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Life With Lupus

Book on the lupus experience


#1

As a former journalist, I am considering writing a book on the ordeal of living with lupus, revealing the up-and-down nature of the disease, the daily misery it causes us, the complexity of finding the proper mix of medicines to fight the condition, etc. I would try to offer the story from a victim's perspective, of course, and that might include some testimony from sufferers like all of you. Initially, I will probably discuss my situation and the strange combination of illnesses (lung cancer, interstitial lung disease and kidney issues along with the lupus) that I have experienced over the last five years. But I might include some insight from some of you if you are willing and able. Perhaps you could provide some interesting stories from your experiences, such as symptoms you live with, issues with doctors, etc. - anything that might be appealing to a reader.

This potential project - and I stress potential - has only just begun, with a rough draft for the first paragraph, subject to many changes. But I wanted to let you read a sampling of what I might be doing and offer any advice. Feel free to be critical.

Does anyone out there believe there might be interest in such a book?

Anyway, here is an early-morning start to what I am considering. I will use the name Keith to refer to myself at this point:

"If pressed for an answer, Keith could produce no exact date as to when his life took a sudden reversal of fortune, a five-year downward spiral that he never envisioned as his age crept closer to the dreaded 50-year-old milestone. At some point - he couldn't say precisely when- his great misfortune began and has only worsened over the period that has followed. Keith has been forced to accept the mysterious and uncalled-for - at least in his mind - run of bad luck that struck in the fall of 2009.

The fall of 2009 is the closest to a date of the original diagnosis Keith can provide without looking through hospital records. Unlike many people who pride themselves on being able to state the dates of memorable occasions as easily as they butter their toast in the morning, Keith typically came up woefully short when asked to recall exact dates of events normally qualifying as important and worthy of remembering. That task was made tougher when Keith discussed the origin of his illness that has tortured him daily for so long now.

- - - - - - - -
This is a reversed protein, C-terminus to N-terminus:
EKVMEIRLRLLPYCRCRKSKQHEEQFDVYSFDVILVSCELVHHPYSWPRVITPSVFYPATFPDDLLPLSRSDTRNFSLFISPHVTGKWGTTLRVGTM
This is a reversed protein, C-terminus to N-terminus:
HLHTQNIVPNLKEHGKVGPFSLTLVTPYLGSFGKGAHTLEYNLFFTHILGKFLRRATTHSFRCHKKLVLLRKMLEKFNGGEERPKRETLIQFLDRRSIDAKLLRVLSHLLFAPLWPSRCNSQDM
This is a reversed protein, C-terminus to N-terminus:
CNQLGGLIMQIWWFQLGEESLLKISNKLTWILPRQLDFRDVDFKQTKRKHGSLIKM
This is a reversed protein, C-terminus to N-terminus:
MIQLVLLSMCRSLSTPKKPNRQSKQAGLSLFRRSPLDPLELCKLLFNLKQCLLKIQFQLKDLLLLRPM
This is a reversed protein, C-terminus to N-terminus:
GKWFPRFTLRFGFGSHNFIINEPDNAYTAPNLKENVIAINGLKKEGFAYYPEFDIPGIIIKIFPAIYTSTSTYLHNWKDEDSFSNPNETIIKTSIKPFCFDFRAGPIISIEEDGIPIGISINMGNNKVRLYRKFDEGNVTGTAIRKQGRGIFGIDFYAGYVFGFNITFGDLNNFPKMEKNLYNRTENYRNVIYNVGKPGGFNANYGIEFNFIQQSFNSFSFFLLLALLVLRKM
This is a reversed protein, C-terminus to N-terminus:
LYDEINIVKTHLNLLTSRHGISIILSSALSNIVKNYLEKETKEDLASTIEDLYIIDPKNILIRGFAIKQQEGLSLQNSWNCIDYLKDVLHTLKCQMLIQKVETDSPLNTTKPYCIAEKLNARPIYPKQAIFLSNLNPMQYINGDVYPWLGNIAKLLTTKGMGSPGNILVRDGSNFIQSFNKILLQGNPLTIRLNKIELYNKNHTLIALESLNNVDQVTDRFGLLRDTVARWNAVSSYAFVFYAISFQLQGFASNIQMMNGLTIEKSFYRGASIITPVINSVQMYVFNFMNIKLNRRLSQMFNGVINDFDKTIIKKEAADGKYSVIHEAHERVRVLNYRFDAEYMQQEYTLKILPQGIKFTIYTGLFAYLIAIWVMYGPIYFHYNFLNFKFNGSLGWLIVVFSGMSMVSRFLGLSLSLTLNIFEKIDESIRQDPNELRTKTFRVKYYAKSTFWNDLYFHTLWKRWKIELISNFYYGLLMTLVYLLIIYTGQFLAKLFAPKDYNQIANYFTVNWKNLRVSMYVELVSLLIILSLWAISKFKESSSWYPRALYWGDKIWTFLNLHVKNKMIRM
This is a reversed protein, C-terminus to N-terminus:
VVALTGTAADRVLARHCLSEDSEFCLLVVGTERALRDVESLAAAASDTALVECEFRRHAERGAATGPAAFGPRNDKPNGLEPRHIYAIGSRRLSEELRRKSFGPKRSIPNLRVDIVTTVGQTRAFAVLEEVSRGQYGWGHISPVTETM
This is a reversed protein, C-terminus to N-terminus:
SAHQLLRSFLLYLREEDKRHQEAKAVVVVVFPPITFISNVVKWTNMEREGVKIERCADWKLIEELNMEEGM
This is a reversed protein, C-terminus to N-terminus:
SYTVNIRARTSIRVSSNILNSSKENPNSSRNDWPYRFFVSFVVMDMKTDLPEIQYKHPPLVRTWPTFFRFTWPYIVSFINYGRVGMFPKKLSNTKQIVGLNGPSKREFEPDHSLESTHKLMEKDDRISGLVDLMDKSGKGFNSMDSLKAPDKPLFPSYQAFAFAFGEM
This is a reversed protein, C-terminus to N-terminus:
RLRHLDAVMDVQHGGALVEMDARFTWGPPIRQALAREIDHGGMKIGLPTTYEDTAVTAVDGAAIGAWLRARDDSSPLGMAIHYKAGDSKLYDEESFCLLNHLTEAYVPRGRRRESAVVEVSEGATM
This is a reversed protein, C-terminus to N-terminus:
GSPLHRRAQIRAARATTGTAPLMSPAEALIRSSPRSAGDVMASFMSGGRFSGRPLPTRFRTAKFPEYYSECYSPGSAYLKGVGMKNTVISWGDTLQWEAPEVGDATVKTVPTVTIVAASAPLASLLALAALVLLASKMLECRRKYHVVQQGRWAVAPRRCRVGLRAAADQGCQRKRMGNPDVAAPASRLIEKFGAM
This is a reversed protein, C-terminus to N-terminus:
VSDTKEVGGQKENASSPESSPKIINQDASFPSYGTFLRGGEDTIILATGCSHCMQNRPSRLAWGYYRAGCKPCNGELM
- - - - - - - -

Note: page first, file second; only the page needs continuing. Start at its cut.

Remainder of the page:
In part, his inability to recall exactly when the lupus began to sink its razor-sharp and long-reaching talons into Keith's vulnerable body is due to the fact that he was not certain he was indeed afflicted with the very complex lupus disease - or any disease at all. Based on the symptoms that first began to haunt him, Keith suspected a lingering flu bug was the culprit for the early body aches, joint pain, tender nodules (small but painful bumps beneath the skin that became the target of jokes among Keith and co-workers) and other annoying symptoms that something was very wrong and needed to be checked out by a doctor who could properly diagnose the problem.

A team of doctors at Fort Sanders Hospital in Knoxville, Tennessee required several days to determine that lupus was Keith's new constant companion and formally announced this to the patient one day as he rested in a hospital bed wondering - ever curious and somewhat afraid - what could possibly be wrong. From there, a series of seemingly endless setbacks would baffle, frighten and frustrate both doctors and patient in what became a rollercoaster ride that also included some uplifting and encouraging moments that prevented Keith from losing the elusive hope for recovery that often appeared impossible to see on the gloomy horizon."